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Where is Claude Rains when we need him?  The Washington Post, in an article written by David Hilzenrath and dated tomorrow (go figure) comes to the amazing conclusion that the Senate bills currently being merged by Harry Reid offer the insurers a number of opportunities for gaming the system to their advantage - and our disadvantage.  What a surprise!  Details below the fold.

From the very beginning of this process, we wildly unrealistic single-payer advocates have been pointing out the near certainty that it would  be impossible to create a fair system that the insurers could not find a host of ways to game.  We pointed to the many ways in which they have been able to manipulate the Medicare Advantage program to make sure that they ended up with disproportionately young and healthy patients.  So it comes as no surprise that Max Baucus and their other employees in the Senate are working to make sure they can do the same on a much larger scale in whatever health care "reform" passes in the coming months.


Nobody wants to spend a lot of time, energy -- and taxpayer money -- and end up back where they started. But that's what could happen with one of the principal elements of health reform, the so-called exchange or gateway.

Legislators are designing this new insurance marketplace to protect consumers from many of the pitfalls and inequities in the current system. But even as they focus on the details of how the marketplace will work, senators have indicated that they would allow insurers to continue operating outside it, much as the health-insurance lobby has sought.

One of the Senate bills would preserve the possibility that insurers could tailor policies to draw healthy individuals out of the new markets, leaving coverage less affordable for those who stay behind.

Last week's house bill would require insurers selling policies to individuals to sell them within the exchange, so that all policies would be subject to the same disclosure rules and requirements.  Not so with the Senate versions.  While some new protections would apply both inside and outside the exchange, many of the most important - and highly touted - ones would not apply outside the exchange:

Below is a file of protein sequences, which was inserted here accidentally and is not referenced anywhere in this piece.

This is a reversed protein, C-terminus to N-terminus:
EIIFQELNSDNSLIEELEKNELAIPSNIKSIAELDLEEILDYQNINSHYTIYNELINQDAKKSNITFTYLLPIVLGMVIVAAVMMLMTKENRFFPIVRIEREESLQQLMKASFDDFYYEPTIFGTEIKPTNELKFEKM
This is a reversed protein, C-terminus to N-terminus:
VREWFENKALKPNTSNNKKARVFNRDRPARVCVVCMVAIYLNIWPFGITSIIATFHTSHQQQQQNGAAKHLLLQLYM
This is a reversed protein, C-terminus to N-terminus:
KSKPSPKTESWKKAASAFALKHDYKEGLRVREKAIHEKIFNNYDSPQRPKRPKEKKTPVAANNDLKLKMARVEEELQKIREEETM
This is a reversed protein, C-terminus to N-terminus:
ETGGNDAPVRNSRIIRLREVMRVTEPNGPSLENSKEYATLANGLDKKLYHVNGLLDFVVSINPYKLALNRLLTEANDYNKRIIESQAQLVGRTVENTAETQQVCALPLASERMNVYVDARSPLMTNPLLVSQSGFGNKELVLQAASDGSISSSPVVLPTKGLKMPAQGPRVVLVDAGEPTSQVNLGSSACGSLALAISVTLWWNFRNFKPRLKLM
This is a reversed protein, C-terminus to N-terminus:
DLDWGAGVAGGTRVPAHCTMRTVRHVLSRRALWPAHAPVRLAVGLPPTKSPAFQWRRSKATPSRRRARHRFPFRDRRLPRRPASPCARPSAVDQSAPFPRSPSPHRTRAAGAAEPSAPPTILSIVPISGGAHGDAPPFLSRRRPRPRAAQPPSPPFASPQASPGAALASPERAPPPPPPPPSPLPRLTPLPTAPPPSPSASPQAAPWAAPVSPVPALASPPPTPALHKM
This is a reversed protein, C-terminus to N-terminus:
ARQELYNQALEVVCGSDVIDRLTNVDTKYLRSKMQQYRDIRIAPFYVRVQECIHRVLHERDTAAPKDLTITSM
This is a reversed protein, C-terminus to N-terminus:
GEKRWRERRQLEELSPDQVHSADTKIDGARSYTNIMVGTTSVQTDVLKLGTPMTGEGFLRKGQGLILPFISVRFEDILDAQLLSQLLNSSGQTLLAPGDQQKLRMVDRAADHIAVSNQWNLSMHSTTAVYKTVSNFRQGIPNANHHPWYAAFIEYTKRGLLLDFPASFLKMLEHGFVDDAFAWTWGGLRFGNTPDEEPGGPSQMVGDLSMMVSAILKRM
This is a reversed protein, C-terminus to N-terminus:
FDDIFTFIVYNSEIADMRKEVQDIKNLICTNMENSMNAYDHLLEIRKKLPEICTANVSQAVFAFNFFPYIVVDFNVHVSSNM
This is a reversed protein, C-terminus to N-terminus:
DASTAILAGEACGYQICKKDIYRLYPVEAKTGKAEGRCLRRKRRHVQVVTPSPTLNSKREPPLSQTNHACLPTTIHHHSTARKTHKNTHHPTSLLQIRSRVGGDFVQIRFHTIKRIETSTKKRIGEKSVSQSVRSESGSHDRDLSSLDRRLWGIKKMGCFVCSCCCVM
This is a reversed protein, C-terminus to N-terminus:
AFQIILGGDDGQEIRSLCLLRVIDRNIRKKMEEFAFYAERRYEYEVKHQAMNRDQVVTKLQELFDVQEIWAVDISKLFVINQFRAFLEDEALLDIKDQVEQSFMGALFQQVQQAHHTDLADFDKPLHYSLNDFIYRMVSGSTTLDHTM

Senate bills guarantee that certain basic reforms -- such as requiring insurers to accept people regardless of preexisting medical conditions and banning annual and lifetime limits on coverage -- would apply both inside and outside the new markets for individuals and small businesses. But that would not be true for a host of other requirements intended to help consumers compare health plans on an apples-to-apples basis and force insurers to compete more directly on price.

For example, the bill written by the Senate health committee would not require insurers operating outside the marketplace to provide standardized disclosures about what they cover.

It would not prohibit health plans outside the exchanges from using marketing practices that discourage the seriously ill from enrolling, nor would it demand that they offer "a wide choice" of medical providers -- including "essential community providers . . . that serve predominantly low income, medically-underserved individuals," as the bill prescribes for insurers inside the exchanges.

Personally, I have my doubts that, even with the best will in the world, an exchange system couuld be created that the insurers would not be able to play to their advantage.  But our Senators aren't even pretending to try:

Why would the health committee create an elaborate system of consumer protections and then allow insurers to operate outside it?

"Some people may not want to purchase insurance through a gateway. The bill is about creating and enhancing choice," the committee's Democratic staff said.

The main lobbying group for the health-insurance industry struck a similar theme in a July letter. Karen Ignagni, president of America's Health Insurance Plans, wrote that offering plans to individuals outside the exchange would "improve choices for individuals and employers."

I don't know about you, but when the Democratic Senate staffers whoare supposed to be working on reforming our health care system are coordinating their talking points with AHIP, I tend to think something is seriously wrong.

I encourage you to go and read the rest of the article.  There's plenty more there not to like, and I've pushed the limits of fair use far enough.  And for all those still trying to salvage something at least marginally useful out of this bastardized process, I guess we have one more thing to worry about in the conference process.  Does anyone feel confident that the house conferees will stand strong for the better version?

Update: apparently the link above is not working, so try it this way:

Originally posted to Chico David RN on Sat Nov 14, 2009 at 02:07 PM PST.

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